Killers of the King: The Men Who Dared to Execute Charles I by Charles Spencer
Killers of the King addresses the aftermath of the execution of Charles I of England in 1649. The book opens first to a succinct overview of the First and Second English Civil Wars and Charles I’s trial and execution.* The next distinct section follows Charles I’s parliamentary rule successor, the Commonwealth of England; Third English Civil War; and the rise of Oliver Cromwell. Both of these segments set the tone for what follows, as upon the restoration of the crown, Charles II enacted revenge of his father’s murders. The brief discussion of the Restoration could be considered the book’s third section.
The majority of the book focuses on Charles II and his Royalist allies’ desire for revenge against the Parliamentarians. These events can be further subdivided into two distinct subsections: the Trial of the Charles I’s killers and the hunt for those who evaded capture. Both subsections provide mini-bios for the regicides discussed.
The events leading up to and through the trials of the regicides is presented in a play-by-play format. Readers will see how a desire for revenge led to the issuing of warrants, changing views of what the punishment should be, the trials themselves, and finally the executions. Throughout, there was a great deal of double play involved. The details of the legal proceedings should fascinate those with an interest in law. To highlight some of the regicides feature, the predominate ones discussed were Solicitor General John Cook (lead prosecutor in Charles I’s trial), Major-General Thomas Harrison, and Colonel John Hutchinson.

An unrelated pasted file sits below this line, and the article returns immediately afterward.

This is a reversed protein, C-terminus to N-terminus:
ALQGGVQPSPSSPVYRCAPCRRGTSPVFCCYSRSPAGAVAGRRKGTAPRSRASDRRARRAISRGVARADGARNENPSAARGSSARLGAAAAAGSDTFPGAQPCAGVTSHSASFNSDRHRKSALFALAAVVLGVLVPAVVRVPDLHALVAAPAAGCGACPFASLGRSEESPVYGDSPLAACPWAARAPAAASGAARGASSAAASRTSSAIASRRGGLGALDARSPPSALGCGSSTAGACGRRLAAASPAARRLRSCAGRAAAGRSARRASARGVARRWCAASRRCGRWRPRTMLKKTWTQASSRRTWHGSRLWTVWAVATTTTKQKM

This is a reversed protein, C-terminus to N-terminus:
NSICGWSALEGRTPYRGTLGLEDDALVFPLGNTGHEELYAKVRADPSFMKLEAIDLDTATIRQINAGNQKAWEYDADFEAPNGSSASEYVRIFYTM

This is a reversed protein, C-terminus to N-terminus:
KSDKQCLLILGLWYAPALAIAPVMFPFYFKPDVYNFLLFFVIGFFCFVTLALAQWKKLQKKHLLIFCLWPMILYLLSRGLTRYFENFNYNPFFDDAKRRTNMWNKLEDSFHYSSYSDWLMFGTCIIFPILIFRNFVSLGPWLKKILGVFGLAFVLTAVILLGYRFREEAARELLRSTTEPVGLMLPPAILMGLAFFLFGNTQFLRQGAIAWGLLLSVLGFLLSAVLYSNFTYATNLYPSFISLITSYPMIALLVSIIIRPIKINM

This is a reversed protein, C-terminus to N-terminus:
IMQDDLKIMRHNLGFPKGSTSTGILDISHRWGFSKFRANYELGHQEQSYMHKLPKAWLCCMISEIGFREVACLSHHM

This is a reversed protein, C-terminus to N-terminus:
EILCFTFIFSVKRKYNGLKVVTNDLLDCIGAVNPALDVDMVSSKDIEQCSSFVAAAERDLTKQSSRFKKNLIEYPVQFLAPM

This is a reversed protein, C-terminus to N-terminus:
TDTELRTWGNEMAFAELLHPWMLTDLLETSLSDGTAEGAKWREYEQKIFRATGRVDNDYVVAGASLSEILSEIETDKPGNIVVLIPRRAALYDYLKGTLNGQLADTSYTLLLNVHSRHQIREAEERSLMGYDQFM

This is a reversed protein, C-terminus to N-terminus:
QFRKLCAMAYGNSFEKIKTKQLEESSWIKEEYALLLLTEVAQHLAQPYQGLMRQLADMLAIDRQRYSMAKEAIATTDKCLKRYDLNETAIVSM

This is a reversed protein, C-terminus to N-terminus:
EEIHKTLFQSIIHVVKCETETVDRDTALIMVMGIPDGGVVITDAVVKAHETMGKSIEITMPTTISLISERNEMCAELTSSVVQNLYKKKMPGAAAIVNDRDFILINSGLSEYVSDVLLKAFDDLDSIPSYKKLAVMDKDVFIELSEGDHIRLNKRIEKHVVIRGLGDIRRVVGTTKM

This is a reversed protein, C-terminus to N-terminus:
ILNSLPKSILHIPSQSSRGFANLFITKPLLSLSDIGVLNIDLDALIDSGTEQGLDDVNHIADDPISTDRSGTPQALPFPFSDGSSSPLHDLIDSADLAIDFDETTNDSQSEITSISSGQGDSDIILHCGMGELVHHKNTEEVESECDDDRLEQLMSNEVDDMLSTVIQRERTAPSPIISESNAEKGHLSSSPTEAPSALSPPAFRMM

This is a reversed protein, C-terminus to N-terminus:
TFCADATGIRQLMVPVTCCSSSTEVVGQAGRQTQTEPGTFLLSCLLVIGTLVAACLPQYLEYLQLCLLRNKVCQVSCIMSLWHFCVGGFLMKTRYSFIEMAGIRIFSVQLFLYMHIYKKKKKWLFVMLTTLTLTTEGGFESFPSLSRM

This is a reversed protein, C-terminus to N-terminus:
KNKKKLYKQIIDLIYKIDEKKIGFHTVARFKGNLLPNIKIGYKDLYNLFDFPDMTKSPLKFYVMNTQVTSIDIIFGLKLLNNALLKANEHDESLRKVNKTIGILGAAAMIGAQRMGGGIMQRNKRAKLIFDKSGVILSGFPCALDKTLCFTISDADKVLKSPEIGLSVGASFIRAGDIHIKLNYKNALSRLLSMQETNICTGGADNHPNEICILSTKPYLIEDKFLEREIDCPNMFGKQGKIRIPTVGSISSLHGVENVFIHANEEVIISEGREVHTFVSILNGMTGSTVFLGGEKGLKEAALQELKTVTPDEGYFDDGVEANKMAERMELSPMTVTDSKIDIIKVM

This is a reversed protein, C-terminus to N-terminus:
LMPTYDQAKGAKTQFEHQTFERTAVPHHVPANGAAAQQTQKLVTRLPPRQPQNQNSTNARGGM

Not all of the regicides were captures and brought to trial. Some managed to escape overseas. The lives of these men are followed. As part of this, readers see the diplomatic efforts Britain undertook to regain control of these men. Readers will also see who like-minded individuals in the Netherlands, Switzerland, and the Americas attempted, some successfully and some not, to assist and protect the regicides. Some of the prominent escaped men included Edmund Ludlow, Major-General William Goffe, and Major-General Edward Whalley. Goffe and Whalley, his father-in-law, especially had quite the adventure!
Overall, Killers of the King was well researched and written. Lord Spencer was not afraid to use quotes from primary source documents when the original words delivered the message best. This was done with success in great amounts. As hinted from the previous statement, the book was written primarily based on primary sources, especially diaries, memoirs, and letters. Most of the published secondary source material cited was of indirect nature to the topic (ex. on Parliament, but not exclusively the instances covered in Killers of the King), making this perhaps the only book dedicated to this segment of history. I think this book would be useful for research and to go along with a course that covers the English Civil War through the Restoration to gain a greater understanding of the era.*
Written by the 9th Earl of Spencer, the younger brother of the late Diana, Princess of Wales, this historical work is Lord Spencer’s latest book on British history. It goes hand-in-hand with his earlier book Prince Rupert: The Last Cavalier which provides the Royalist story of the English Civil War through the lens of Charles I’s nephew. It is also his third work that focuses in on early modern Europe, the other being Blenheim: The Battle for Europe. I have yet to read Prince Rupert, but based on its summary I think its contents would be helpful in gaining a greater picture of the events at the beginning of Killers of the King. And Blenheim is a battle I kept meaning to read more about since it is often mentioned in conjunction with Winston Churchill’s family’s background.
I was offered this copy for review by FSB Associates.
*Collectively, all three wars are known as the English Civil War. Most American textbook simplify these into being one event along with the Commonwealth rule, ending with Charles II’s restoration. In fact, I pulled out my college textbook from World Civilizations I and II (copyright 2008) and it never mentioned there were three distance wars in the “English Civil War.”